The story of Paradise’s own Spider-Man is going national.
As COVID-19 spreads, there have been plenty of negative stories regarding the longstanding impacts of the pandemic: businesses closing shop, hospitals filling up, and people saying goodbye to close friends and family members as they huddle in social isolation to “flatten the curve.” But, there have also been a significant number of positive, cheerful things that have happened in response. Authors Heather Down and Catherine Kenwell made it their mission to track down as many of those stories as they could.
Not Cancelled: Canadian Caremongering in the Face of COVID-19 is the result of that search. The book was released digitally on May 11, and will see a physical, softcover release on June 5. It features stories from each of Canada’s provinces that highlight the kind, caring, and compassionate side of the population that was on display during arguably one of the most frightening times in the country’s history.
Throughout the book’s pages are 49 different stories. Down explained that number was chosen because Canada’s worldwide address is the 49th parallel. Among the stories is one that some people from Paradise will likely be familiar with.
Robbie Griffiths has been getting plenty of attention for his efforts to put a smile on people’s faces during the pandemic. In an effort to “change the conversation,” Griffiths has been, in his off-time, donning a Spider-Man suit and prowling streets in Paradise where he knows kids will be on the lookout. From a safe distance, Griffiths greets the children, and sometimes even pose with them for photos they likely won’t forget anytime soon.
One of the people whom Griffiths met on his outings was Toby, the youngest son of Paradise resident and writer Stephanie Wood.
Given that her son was, as she described it, mildly obsessed with Spider-Man, Wood knew it was just the thing to keep her kids entertained while being stuck at home under lockdown. The result of that initial meeting was a video of her son and Spider-Man dancing “The Floss” together.
Griffiths’ efforts in the community eventually caught the attention of Down, who knew it would be a perfect match for her and Kenwell’s book. After finding Wood’s video, which had amassed some 20,000 views at that point, Down called Wood for an interview.
However, upon discovering that Wood was also a writer, having managed her own blog for quite some time, Down offered Wood the opportunity to write the story herself for the book. As someone who had dreamed of being a traditionally published writer for as long as she can remember, Wood jumped at the chance.
“You’ll have books written about this pandemic and all the terrible things that came along with it – loss of jobs, death, everything. So, I think it’s really nice to have this collection of stories from people who actually found some positive experiences during all this,” Wood said. “It’s a testament to Canadians, because that’s what we do. We look after each other when things are not going very well.”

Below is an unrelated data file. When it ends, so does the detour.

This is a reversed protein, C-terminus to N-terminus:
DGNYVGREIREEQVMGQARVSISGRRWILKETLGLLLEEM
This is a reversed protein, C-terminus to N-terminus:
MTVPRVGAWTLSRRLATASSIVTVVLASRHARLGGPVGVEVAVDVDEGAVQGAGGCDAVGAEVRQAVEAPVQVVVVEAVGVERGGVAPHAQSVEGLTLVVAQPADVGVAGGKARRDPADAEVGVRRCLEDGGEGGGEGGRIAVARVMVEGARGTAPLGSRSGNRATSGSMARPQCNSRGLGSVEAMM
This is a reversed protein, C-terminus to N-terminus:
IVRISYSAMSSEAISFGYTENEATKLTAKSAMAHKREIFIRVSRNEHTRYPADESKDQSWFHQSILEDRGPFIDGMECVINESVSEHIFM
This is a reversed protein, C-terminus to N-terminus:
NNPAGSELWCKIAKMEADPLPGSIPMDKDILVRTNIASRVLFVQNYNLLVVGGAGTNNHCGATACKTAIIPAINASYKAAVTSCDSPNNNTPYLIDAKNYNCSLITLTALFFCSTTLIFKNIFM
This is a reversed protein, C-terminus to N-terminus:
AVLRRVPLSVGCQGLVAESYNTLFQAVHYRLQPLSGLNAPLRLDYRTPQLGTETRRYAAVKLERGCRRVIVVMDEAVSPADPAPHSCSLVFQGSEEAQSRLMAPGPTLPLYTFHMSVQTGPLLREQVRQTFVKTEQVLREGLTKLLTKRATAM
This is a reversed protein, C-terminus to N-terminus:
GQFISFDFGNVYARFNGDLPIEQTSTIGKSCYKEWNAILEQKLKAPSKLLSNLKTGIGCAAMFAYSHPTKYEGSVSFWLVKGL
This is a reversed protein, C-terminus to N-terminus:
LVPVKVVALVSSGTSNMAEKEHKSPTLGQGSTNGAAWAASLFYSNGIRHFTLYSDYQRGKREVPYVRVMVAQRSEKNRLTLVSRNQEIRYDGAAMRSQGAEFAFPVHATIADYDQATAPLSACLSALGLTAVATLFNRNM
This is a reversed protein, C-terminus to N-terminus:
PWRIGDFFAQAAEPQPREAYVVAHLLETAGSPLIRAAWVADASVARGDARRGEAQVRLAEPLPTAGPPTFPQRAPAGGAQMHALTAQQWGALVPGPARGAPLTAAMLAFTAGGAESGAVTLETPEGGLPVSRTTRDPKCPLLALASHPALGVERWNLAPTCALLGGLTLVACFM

Wood said she has always been a writer in come capacity, with her blog being her most recent endeavour. As a stay-at-home mom, it became a platform for her to write about her experiences for an audience, while also honing her writing skills.
“Since I was a little girl, my dream was to have something published. And so, this, for me, even if it’s just a little story in a collection of them, was absolutely huge,” Wood said. “We even had a joke, before this, about me getting published because my child danced on a snow bank. I get to tick off the top of my bucket list because Toby stood on a snowbank … I’m in debt to that kid for the rest of my life.”
Wood said the story of Griffiths’ pandemic activities is an important one to share, because it not only shows that the compassion of Canadians is not just a stereotype, but also enforces the importance of kindness during trying times and the potentially life-changing effects that a simple gesture can have on people.
“Robbie as a person is a very salt-of-the-earth type,” said Wood. “He did this simply because he wanted to make people smile, and make some light in a very dark time. If you experience any sort of trauma as a child, you don’t remember it the same way that your parents remember it. Kids who grew up during World War II, for example, aren’t going to remember the whole situation the same as an adult would. What Robbie did – and I don’t know if he even realizes it – is change the entire memory of COVID-19 for these kids … When they’re older, it’s not all of the stress and panic that they’re going to remember like their parents will. For them, they’re going to remember one of the darkest times our generation has experienced as the time they got to meet Spider-Man. He’s taking a traumatic experience, and completely turning it around for these kids through one single act.”